Starting a new job is daunting for anybody. The first day on the job can be the biggest hurdle to overcome. Everybody knows each other and they discuss things that you have absolutely no idea what they are talking about. You may even start to ask yourself: ‘Will they get along with me? Am I capable of doing the job?’ These are examples of negative thinking and can almost become self-fulfilling. If you start feeling that way, quickly adjust your attitude and ponder over positive things, like the fact that you are capable of doing the job because you have the skills they need, and that they will like you because your friendly and approachable.

When you are being taught a computer program they use or you are job shadowing a colleague, avoid trying to make out that you know what you are learning, even if you do, and just listen. This will show humbleness on your part, and your colleagues and supervisors will even start to like you already. If you do however feel you don’t understand certain requirements of the job or would like to know how you are progressing since starting the job, find a suitable and convenient and approach your supervisor. Don’t be afraid of seeking constructive criticism, it will only help improve your performance at work but also show your employer that you are interested in doing well in your job.

Another good way to show your employer you are approachable is by listening intently to them without interruption and displaying an open body language. This shows that if they ever need to speak to you about an issue or problem with your work performance or anything, they can easily speak to you about it.

I would also recommend telling your employer and colleagues that you are under their wings and welcome any suggestions for improvement. This shows humility on your part and also makes your work colleagues feel less threatened from and more comfortable to work with you.

You can make an impression on your employer!

There are three ways you can make a good impression on your employer. They are by avoiding gossiping, being on time and being honest. We will now look at each.

 

Avoid gossiping

Gossip is private talk amongst co-workers about others in the workplace. What makes “gossip” different from any other discussion is that it usually is founded upon false information and rumours. Usually once people find out what others have been gossiping about them, it usually results in heartache and sadness, especially if the gossiping is cruel.

Gossip is like a grapevine. Rumours start to grow on the grapevine, with the truth being bent and twisted. When somebody hears a rumour, because it is full of so many lies it can be like a sour grape, which is not very pleasant to eat and worth throwing away. So if you find yourself in the middle of hearing rumours about a colleague, be quick to avoid accepting it as truth and throw it away from your mind like that sour grape!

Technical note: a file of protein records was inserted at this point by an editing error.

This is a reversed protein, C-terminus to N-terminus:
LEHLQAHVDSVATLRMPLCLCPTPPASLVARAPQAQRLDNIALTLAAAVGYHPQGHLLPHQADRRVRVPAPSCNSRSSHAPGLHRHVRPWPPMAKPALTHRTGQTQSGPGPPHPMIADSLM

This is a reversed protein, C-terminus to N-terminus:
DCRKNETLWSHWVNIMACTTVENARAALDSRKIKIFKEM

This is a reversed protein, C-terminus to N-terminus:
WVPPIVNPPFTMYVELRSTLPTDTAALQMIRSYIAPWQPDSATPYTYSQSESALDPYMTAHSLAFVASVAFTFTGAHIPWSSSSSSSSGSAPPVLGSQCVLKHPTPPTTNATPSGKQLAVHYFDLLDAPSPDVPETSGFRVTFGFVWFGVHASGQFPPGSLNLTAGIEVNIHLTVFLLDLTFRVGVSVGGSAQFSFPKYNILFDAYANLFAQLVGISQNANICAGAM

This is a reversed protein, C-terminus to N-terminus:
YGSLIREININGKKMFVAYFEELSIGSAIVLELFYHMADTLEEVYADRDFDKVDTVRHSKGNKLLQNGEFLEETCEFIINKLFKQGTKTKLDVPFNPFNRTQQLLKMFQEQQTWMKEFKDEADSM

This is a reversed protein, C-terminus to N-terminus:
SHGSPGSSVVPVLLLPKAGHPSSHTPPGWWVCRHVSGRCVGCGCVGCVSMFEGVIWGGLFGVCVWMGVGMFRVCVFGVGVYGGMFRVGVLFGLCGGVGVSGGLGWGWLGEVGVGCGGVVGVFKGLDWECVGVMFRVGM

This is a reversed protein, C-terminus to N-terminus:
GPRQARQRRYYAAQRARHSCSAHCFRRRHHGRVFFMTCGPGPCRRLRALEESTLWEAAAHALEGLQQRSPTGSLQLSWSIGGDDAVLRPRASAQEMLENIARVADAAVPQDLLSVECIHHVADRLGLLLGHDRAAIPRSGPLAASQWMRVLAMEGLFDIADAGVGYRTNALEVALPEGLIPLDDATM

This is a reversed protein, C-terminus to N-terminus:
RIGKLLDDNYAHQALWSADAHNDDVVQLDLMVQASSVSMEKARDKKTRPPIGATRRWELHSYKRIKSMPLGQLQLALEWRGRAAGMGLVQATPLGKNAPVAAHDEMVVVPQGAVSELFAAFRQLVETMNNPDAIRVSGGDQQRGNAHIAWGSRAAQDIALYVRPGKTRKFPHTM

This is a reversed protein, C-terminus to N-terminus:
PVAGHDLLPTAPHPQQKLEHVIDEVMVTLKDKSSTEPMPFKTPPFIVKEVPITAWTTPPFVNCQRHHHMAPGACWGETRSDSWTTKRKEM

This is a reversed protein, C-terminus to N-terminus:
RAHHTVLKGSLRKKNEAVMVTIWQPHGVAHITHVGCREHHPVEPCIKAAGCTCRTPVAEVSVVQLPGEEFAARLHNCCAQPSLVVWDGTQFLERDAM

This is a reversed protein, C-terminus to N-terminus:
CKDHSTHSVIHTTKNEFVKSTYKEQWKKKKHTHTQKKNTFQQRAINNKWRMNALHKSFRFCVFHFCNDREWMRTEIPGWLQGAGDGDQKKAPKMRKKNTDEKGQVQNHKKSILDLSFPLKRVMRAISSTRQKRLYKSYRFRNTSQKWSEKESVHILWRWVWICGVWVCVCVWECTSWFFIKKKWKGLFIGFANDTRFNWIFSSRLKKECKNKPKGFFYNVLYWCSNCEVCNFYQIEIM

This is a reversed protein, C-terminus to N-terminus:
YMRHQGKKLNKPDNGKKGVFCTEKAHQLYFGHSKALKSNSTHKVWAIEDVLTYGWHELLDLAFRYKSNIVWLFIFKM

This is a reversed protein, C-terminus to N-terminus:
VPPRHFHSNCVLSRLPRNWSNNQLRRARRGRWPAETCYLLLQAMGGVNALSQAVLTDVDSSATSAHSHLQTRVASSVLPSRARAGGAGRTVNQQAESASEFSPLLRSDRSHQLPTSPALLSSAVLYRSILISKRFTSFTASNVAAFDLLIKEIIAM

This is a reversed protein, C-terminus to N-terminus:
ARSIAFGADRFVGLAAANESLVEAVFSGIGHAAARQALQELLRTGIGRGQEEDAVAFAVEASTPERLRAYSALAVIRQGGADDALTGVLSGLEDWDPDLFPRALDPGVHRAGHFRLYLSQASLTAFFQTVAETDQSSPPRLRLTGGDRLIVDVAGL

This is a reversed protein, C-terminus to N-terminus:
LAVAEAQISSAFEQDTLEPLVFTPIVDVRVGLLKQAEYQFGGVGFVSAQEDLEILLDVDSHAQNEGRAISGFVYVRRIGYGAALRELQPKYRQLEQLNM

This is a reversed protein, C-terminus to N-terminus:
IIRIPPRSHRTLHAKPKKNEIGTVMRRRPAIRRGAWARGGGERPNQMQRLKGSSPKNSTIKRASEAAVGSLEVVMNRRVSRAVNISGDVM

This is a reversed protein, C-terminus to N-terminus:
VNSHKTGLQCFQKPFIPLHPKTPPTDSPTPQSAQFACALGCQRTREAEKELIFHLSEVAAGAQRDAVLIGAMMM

But you might find yourself at work thinking about something which is really bothering you. Instead of televising it to everybody at work, go and talk about it with your senior. But make sure you have reason to complain about something, and that it isn’t your negative attitude that is the problem. But go about talking to your senior in the right manner. For instance, making an appointment when your senior is not busy would be good to do. This way it will be in the privacy of an office and away from other people to hear and have something to gossip about.

 

Be on time

Being late from work and missing too many days from work is the biggest indicator to employers that you are not 100% committed to your job. You may actually be really committed to your job, but if you get to work late too many times, your employer will have a different view.

Be honest

Employers highly value and appreciate honest employees. For example, some employers put more preference on a person who is honest than another person who has more skills in the job. Showing your employer that you are honest is simple. Tell the truth and don’t steal. If you make a mistake, own up to it as quickly as possible and do not hide information from the employer.

So remember, if you have a job, be appreciative. Work solidly to keep it!

How do I find a job by Matthew Coppola


A ‘job’ means different things to different people. For some, it can mean a hobby that pays an income, or something to keep them busy during the week. But for many, it’s what is needed to feed, clothe and house their family. Which means for many being out of work can cause financial hardship.

The Australian job market is like a rollercoaster, going up and down depending on the economic conditions of the time.

Unemployment is also more erratic and higher for young people under 25 with little experience or qualifications. Just ask anyone who has been through the 1990-91 recession, the dot com crash of 2001-02 or the financial crisis of 2007-10 and they’ll tell you that it isn’t easy getting a job during hard economic times, particularly if you have little skills or experience.